Though Berlin was a haven for someone interested in sustainable food movements, Dresden surprised me for its own innovation and projects. An especially amazing place is Lose (http://www.lose-dresden.de/), a food store that avoids waste by having customers fill their own re-usable containers with food instead of purchasing packaged goods. I was giddy with excitement, and loaded up on hemp hearts in my travel container as I inquired about the difficulties the owner faced when she opened and what it has been like for her since then. It’s such an exciting concept, and one that raises my hopes as well as many questions.

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I enjoyed Dresden, with its very disparate areas on either side of the Elbe. I landed myself in a really cool neighbourhood that had a bohemian and lively vibe, even late at night; it was bursting with veggie restaurants, market stands, coffee shops, and bars. The atmosphere was energetic yet easy-going, and it was amongst the little shops and brightly graffitied buildings that I had some of the best organic rye bread…until I had some in Berlin from SoLuna Brot und Oel…100% rye with sunflower seeds…with a deliciously sour taste.

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And, in this reverse narrative, I will end with Prague, where I couchsurfed with a woman who teaches at a kindergarden where I was lucky enough to visit! I was in the Vinohrady district, a welcome change from the old town which was packed, though of course still holds its own charms. The streets in Vinohrady were steep and cobbled, making the city an unwelcome one for cyclists, but charming for ambling pedestrians. I was pleasantly surprised to discover the booming health scene in Prague, and even more impressed by the raw food dinner I had at a restaurant close to my host. It is a city with a seemingly unlimited amount of stunning views, and brimming with many treasures to discover, such as the many cafés with incredible coffee and little food hideaways….like Vrsovicky Zahradni Klub where there’s a little bar with funky music, organic produce from a local farm, and various events bringing in artists from nearby.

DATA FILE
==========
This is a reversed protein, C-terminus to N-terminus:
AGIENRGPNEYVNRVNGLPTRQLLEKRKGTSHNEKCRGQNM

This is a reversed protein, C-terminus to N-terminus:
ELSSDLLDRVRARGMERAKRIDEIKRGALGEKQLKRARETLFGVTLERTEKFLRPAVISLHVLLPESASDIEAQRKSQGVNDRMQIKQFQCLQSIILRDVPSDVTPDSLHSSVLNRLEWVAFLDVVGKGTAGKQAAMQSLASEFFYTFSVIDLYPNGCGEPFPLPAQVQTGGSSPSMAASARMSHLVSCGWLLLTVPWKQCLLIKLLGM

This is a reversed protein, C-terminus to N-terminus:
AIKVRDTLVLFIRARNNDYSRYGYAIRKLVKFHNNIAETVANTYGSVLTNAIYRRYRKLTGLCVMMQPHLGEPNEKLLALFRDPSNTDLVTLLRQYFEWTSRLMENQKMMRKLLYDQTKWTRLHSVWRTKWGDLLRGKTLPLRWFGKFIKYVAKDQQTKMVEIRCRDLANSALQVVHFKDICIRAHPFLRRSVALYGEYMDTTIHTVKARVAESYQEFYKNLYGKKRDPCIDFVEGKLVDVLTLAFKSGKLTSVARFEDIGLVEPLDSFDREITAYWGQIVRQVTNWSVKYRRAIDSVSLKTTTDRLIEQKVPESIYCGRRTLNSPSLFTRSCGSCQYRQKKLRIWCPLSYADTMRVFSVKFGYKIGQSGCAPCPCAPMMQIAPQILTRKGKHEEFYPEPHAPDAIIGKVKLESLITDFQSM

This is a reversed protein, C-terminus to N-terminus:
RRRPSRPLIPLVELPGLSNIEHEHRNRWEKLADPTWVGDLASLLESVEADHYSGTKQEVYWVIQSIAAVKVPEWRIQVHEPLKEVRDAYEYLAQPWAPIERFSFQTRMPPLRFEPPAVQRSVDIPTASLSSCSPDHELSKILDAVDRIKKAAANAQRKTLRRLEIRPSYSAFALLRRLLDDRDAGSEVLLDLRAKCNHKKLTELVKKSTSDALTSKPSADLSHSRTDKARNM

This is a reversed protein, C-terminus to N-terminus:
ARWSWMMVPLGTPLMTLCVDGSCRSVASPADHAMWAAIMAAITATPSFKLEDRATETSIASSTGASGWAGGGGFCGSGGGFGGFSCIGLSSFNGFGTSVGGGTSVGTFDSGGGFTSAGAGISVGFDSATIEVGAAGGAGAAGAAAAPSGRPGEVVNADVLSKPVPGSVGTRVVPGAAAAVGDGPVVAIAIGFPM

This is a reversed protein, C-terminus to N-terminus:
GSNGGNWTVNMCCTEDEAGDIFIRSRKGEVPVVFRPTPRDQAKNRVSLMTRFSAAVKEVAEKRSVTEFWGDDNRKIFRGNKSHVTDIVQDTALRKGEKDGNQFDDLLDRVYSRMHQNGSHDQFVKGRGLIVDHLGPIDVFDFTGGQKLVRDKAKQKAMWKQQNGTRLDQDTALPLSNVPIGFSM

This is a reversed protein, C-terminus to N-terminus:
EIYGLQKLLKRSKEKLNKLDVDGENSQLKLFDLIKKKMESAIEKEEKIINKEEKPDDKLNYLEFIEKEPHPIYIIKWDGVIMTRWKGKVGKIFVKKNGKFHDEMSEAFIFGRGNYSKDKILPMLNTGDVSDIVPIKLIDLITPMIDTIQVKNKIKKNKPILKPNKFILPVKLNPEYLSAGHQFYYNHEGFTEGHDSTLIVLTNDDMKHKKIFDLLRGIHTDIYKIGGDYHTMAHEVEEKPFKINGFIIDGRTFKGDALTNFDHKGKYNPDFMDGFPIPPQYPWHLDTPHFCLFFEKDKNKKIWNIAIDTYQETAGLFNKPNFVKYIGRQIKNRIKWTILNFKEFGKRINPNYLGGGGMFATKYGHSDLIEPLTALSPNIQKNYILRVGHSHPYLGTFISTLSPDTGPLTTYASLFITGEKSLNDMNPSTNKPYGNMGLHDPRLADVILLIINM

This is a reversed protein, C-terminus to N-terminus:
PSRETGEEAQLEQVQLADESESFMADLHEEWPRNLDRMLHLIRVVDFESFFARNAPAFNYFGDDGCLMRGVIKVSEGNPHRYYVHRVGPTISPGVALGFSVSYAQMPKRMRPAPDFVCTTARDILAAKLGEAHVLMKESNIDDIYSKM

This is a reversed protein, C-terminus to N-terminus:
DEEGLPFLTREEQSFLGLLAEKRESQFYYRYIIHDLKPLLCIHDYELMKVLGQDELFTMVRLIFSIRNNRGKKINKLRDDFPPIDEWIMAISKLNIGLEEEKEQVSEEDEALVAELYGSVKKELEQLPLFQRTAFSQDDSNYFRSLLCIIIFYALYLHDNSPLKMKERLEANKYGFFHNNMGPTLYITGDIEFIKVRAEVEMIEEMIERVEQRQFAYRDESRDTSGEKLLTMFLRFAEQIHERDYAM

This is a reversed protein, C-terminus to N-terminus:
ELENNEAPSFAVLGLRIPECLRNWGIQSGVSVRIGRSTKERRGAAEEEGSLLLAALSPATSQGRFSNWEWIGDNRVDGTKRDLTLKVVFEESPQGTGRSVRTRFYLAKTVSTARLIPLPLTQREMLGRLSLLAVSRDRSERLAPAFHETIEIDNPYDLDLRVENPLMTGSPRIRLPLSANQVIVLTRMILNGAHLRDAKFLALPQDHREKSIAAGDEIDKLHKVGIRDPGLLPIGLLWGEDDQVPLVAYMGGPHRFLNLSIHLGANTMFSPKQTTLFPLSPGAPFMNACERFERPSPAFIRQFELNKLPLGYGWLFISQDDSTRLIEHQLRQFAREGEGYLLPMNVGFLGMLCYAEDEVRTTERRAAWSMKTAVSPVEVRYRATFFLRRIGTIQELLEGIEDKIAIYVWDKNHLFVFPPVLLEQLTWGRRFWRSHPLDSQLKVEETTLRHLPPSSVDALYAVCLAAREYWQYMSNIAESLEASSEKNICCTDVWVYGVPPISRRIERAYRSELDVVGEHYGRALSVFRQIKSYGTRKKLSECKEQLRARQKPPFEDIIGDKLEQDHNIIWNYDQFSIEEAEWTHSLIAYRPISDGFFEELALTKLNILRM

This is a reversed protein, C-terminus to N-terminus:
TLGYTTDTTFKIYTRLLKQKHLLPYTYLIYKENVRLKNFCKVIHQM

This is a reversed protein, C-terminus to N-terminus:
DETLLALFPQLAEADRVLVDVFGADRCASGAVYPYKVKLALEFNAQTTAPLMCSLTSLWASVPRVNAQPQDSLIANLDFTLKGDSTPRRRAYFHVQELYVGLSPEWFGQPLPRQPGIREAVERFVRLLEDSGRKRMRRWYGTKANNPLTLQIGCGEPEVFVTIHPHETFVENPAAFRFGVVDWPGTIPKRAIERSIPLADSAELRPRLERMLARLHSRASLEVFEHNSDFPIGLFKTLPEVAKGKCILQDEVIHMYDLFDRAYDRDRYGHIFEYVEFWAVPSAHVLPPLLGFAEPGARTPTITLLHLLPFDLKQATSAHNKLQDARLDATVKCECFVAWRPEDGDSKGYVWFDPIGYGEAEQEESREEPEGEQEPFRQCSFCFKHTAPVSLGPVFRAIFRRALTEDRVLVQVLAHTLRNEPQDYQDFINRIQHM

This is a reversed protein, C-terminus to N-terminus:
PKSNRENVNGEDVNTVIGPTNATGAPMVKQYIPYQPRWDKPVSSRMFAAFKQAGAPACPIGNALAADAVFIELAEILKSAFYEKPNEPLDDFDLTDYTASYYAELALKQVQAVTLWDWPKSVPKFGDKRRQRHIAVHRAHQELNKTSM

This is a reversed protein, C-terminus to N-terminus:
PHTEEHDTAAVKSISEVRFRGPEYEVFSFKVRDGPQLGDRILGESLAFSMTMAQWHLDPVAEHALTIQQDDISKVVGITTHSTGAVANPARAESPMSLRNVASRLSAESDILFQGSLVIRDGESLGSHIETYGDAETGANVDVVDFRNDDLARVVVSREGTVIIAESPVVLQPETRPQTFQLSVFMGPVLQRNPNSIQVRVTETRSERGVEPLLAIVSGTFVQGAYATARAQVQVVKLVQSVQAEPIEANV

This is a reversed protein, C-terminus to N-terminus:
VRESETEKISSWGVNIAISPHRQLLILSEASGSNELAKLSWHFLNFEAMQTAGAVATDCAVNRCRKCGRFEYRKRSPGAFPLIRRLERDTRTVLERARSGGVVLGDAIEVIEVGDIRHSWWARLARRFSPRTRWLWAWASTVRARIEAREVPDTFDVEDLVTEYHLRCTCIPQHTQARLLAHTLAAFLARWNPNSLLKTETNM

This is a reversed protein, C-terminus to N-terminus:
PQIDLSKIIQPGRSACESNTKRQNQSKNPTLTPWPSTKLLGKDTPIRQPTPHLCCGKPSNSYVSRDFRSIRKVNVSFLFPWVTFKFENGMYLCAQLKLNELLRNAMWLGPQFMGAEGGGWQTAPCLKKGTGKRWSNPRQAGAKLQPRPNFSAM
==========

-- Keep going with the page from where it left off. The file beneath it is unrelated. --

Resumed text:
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Berlin, Take One

Lately I have been reflecting on the connections we make while travelling, and the friendships that sometimes develop. I have met people in Dublin who I now consider very dear friends, and some that I believe I will stay in touch with throughout my life. There is something very special about meeting someone who you feel you have known much longer than the brief period that you have known them. One such friend is someone I met at a dinner in Dublin that was raising money for a local charity. We talked as if we were old friends just reunited, and since then we have been very close.

I have also had a couple recent couchsurfing experiences that introduced me to some amazing people…in Berlin, I stayed with a fellow veggie who was a fantastic cook with a great outlook on life. We shared food, stories, music, wine, walks, drinks, and relaxing moments in the park. It is amazing to arrive in a new city and begin learning from a local about the food practices, the co-ops nearby, food advocacy initiatives, and the challenges as well as pleasures of caring about your food and where it comes from. My host introduced me to “food sharing”, an initiative that links people to restaurants, bakeries, and various food-producing places around the city that have excess food they have no use for. While I was in Berlin I had the pleasure of sharing a vegan meal with my host and her friend that was sourced from such a Food Sharing restaurant that had loft-over food from a brunch. It was incredible…to eat good food of course, but also to become aware of such a fantastic program!

I also heard tell of public fridges in Berlin where food from Food Sharing is dropped off, and where all sorts of people can go and benefit from the bounty. I was bowled over by the simplicity of reducing waste in such a way, and though I had a host of questions, it seems to work, and that is such a wonderful thing to behold.

It was special to visit a city and feel like I was visiting  friend instead of being in a new city on my own for the first time, as I was. Berlin is a city full of relaxing parks, colourful graffiti-ed buildings and walls, a wonderful slow food culture, and, I feel, is a city to discover as a leisurely pace; so, I will return!

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Simple Eats, Pensive Walks, and Clarity

After some humming and hawing over my most recent adventure, I decided to take the plunge and take a week’s vacation on my own, and what a delight it was! It was difficult knowing what I needed before I left, but it quickly became apparent to me that I needed some time to myself to walk a different city and experience a change of pace. I’d been to Paris once before, but it’s a city that feels so full of history and vibrant with current happenings that it’s a place that you could return to time and time again and still feel that you’ve experienced new things and learned a bit more.